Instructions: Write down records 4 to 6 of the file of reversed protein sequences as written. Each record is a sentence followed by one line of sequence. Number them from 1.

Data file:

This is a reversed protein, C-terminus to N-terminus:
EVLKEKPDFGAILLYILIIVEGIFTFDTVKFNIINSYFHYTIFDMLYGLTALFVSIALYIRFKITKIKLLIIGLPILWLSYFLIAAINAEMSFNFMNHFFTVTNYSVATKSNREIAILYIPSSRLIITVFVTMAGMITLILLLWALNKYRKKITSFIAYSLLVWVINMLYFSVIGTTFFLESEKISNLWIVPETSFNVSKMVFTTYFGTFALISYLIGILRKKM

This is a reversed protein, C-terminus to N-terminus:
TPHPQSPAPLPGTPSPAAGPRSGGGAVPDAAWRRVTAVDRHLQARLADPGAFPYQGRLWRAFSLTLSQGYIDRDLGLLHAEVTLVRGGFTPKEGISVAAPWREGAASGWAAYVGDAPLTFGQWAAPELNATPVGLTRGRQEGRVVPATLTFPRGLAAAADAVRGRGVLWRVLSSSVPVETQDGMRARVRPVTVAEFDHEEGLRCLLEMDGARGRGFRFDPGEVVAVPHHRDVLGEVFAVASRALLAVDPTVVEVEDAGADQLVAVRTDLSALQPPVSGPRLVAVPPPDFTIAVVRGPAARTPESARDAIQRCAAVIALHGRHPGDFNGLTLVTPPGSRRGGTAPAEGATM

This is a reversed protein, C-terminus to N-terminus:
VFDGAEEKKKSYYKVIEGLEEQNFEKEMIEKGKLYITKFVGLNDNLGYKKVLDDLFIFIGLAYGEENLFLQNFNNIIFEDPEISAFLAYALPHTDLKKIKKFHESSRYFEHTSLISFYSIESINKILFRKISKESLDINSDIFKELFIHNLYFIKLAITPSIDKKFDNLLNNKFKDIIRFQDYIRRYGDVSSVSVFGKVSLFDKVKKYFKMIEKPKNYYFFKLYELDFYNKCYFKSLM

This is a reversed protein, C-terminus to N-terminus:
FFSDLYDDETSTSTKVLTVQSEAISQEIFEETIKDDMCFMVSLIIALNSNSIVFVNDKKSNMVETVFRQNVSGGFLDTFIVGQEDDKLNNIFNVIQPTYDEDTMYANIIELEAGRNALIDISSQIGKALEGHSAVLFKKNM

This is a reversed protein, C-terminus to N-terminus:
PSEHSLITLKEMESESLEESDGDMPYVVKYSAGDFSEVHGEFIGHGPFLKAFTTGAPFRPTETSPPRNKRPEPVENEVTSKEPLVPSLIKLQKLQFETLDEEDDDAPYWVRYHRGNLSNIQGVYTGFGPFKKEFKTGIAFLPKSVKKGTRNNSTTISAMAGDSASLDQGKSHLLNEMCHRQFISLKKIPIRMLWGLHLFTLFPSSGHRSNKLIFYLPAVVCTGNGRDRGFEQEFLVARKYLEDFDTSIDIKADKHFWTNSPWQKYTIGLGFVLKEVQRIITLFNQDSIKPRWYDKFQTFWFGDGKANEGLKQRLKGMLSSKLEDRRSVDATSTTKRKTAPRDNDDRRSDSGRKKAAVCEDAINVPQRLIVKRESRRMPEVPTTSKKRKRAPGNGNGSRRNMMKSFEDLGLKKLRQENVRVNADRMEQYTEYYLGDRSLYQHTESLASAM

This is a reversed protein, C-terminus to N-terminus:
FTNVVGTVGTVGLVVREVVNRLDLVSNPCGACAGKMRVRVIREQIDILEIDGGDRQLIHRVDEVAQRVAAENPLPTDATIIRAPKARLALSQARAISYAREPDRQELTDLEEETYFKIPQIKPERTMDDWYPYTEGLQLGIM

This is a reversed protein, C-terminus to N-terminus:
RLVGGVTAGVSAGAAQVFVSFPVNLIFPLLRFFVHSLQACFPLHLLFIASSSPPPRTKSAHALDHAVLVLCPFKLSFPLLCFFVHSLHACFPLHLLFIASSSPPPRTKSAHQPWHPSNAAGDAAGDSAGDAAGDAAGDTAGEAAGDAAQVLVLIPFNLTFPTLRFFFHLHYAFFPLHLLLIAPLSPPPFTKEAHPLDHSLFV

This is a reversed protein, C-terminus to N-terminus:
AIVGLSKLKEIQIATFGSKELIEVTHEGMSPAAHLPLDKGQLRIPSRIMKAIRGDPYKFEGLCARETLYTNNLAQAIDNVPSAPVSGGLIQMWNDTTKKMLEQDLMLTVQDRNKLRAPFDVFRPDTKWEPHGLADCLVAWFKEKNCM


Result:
This is a reversed protein, C-terminus to N-terminus:
FFSDLYDDETSTSTKVLTVQSEAISQEIFEETIKDDMCFMVSLIIALNSNSIVFVNDKKSNMVETVFRQNVSGGFLDTFIVGQEDDKLNNIFNVIQPTYDEDTMYANIIELEAGRNALIDISSQIGKALEGHSAVLFKKNM

This is a reversed protein, C-terminus to N-terminus:
PSEHSLITLKEMESESLEESDGDMPYVVKYSAGDFSEVHGEFIGHGPFLKAFTTGAPFRPTETSPPRNKRPEPVENEVTSKEPLVPSLIKLQKLQFETLDEEDDDAPYWVRYHRGNLSNIQGVYTGFGPFKKEFKTGIAFLPKSVKKGTRNNSTTISAMAGDSASLDQGKSHLLNEMCHRQFISLKKIPIRMLWGLHLFTLFPSSGHRSNKLIFYLPAVVCTGNGRDRGFEQEFLVARKYLEDFDTSIDIKADKHFWTNSPWQKYTIGLGFVLKEVQRIITLFNQDSIKPRWYDKFQTFWFGDGKANEGLKQRLKGMLSSKLEDRRSVDATSTTKRKTAPRDNDDRRSDSGRKKAAVCEDAINVPQRLIVKRESRRMPEVPTTSKKRKRAPGNGNGSRRNMMKSFEDLGLKKLRQENVRVNADRMEQYTEYYLGDRSLYQHTESLASAM

This is a reversed protein, C-terminus to N-terminus:
FTNVVGTVGTVGLVVREVVNRLDLVSNPCGACAGKMRVRVIREQIDILEIDGGDRQLIHRVDEVAQRVAAENPLPTDATIIRAPKARLALSQARAISYAREPDRQELTDLEEETYFKIPQIKPERTMDDWYPYTEGLQLGIM